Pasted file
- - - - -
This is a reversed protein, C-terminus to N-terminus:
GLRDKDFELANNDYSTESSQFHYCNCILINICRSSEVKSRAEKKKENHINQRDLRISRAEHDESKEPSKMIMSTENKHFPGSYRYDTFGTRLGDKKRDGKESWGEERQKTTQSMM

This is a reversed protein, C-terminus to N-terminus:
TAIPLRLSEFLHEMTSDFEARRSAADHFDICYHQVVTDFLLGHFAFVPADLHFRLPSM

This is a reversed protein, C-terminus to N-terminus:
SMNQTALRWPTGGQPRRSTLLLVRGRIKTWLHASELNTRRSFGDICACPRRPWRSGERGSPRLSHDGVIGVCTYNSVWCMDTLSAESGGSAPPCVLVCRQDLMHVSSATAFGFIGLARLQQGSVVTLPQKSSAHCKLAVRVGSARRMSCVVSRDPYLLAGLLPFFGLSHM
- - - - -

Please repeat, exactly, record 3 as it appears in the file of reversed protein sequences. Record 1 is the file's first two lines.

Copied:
This is a reversed protein, C-terminus to N-terminus:
SMNQTALRWPTGGQPRRSTLLLVRGRIKTWLHASELNTRRSFGDICACPRRPWRSGERGSPRLSHDGVIGVCTYNSVWCMDTLSAESGGSAPPCVLVCRQDLMHVSSATAFGFIGLARLQQGSVVTLPQKSSAHCKLAVRVGSARRMSCVVSRDPYLLAGLLPFFGLSHM